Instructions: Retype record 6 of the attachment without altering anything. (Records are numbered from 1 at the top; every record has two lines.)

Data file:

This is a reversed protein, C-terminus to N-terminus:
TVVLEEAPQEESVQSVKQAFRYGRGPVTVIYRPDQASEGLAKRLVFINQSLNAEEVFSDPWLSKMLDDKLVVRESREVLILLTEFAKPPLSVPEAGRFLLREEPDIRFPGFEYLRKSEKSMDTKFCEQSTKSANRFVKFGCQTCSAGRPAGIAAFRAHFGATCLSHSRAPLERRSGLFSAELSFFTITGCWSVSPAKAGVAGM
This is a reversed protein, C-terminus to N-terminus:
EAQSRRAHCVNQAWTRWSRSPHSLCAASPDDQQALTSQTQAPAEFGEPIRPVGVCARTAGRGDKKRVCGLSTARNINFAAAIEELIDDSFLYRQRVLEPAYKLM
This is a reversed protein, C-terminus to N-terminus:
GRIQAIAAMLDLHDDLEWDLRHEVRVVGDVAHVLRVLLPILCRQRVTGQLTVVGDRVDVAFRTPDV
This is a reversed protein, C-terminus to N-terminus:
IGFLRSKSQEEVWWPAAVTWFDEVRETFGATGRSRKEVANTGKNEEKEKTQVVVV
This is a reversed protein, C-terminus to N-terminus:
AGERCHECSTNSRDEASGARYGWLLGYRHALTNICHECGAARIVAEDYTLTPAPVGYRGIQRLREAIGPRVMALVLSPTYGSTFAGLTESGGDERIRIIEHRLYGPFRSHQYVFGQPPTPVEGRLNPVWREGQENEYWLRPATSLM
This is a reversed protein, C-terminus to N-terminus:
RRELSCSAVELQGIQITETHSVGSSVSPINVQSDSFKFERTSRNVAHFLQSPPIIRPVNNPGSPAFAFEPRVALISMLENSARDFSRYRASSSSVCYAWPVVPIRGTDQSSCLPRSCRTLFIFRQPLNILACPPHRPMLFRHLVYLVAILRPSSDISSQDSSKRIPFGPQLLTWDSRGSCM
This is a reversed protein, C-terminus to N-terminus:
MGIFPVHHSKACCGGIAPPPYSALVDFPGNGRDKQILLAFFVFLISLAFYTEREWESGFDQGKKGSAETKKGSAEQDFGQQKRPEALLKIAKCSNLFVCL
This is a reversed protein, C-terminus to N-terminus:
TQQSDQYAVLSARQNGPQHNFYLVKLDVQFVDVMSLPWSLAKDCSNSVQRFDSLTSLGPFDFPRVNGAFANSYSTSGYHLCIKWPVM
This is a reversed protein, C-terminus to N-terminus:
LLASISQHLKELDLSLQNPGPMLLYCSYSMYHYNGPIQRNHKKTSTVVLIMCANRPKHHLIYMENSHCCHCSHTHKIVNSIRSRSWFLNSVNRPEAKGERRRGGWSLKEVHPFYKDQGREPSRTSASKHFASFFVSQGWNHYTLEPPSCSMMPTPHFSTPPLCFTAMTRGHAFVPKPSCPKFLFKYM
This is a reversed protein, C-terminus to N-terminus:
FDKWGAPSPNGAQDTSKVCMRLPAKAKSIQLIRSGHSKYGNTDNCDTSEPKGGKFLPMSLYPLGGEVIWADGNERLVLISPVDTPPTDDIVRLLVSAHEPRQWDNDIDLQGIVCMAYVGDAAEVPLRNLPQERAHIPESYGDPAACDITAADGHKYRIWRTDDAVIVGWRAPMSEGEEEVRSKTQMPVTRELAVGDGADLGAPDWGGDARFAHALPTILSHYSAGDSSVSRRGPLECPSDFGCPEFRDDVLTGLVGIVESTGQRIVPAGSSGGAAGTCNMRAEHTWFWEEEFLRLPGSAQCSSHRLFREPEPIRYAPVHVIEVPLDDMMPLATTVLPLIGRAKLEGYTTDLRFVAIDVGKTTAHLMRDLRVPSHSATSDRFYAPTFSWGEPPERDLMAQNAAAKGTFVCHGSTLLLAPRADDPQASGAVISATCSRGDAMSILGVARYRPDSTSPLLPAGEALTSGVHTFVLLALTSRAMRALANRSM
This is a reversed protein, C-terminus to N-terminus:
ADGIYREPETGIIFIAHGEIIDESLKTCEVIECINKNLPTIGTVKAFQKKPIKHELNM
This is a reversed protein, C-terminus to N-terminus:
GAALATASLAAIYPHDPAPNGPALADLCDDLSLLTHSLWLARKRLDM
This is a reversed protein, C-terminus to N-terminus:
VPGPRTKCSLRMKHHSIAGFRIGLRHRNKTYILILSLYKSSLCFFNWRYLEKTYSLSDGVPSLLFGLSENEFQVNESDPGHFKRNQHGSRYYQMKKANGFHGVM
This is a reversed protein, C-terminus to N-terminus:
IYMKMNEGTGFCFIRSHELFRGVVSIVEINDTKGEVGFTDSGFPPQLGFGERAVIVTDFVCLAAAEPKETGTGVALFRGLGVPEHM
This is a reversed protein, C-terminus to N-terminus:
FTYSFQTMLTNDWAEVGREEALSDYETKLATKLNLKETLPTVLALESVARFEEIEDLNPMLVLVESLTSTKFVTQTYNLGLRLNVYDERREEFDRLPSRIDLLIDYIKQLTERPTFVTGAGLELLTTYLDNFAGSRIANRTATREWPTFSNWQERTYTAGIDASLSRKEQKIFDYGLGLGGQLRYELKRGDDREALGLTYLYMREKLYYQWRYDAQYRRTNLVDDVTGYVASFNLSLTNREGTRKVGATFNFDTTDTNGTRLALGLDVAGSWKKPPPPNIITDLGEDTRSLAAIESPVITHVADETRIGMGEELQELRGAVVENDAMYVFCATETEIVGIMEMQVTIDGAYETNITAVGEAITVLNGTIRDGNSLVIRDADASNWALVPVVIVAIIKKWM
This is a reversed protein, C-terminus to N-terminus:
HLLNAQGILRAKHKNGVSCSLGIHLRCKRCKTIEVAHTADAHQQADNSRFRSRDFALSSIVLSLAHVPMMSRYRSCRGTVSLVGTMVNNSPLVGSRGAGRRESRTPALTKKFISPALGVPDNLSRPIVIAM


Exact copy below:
This is a reversed protein, C-terminus to N-terminus:
RRELSCSAVELQGIQITETHSVGSSVSPINVQSDSFKFERTSRNVAHFLQSPPIIRPVNNPGSPAFAFEPRVALISMLENSARDFSRYRASSSSVCYAWPVVPIRGTDQSSCLPRSCRTLFIFRQPLNILACPPHRPMLFRHLVYLVAILRPSSDISSQDSSKRIPFGPQLLTWDSRGSCM